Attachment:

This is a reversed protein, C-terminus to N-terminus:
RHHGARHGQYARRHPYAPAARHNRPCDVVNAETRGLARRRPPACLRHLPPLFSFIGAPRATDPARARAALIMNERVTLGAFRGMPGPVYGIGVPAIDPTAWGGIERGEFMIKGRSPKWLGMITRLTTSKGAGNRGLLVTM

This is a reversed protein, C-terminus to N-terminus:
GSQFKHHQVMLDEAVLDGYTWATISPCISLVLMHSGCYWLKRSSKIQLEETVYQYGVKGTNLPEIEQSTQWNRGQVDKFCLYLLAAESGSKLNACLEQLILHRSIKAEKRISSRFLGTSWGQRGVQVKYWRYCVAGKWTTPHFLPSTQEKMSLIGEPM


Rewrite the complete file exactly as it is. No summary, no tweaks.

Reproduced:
This is a reversed protein, C-terminus to N-terminus:
RHHGARHGQYARRHPYAPAARHNRPCDVVNAETRGLARRRPPACLRHLPPLFSFIGAPRATDPARARAALIMNERVTLGAFRGMPGPVYGIGVPAIDPTAWGGIERGEFMIKGRSPKWLGMITRLTTSKGAGNRGLLVTM

This is a reversed protein, C-terminus to N-terminus:
GSQFKHHQVMLDEAVLDGYTWATISPCISLVLMHSGCYWLKRSSKIQLEETVYQYGVKGTNLPEIEQSTQWNRGQVDKFCLYLLAAESGSKLNACLEQLILHRSIKAEKRISSRFLGTSWGQRGVQVKYWRYCVAGKWTTPHFLPSTQEKMSLIGEPM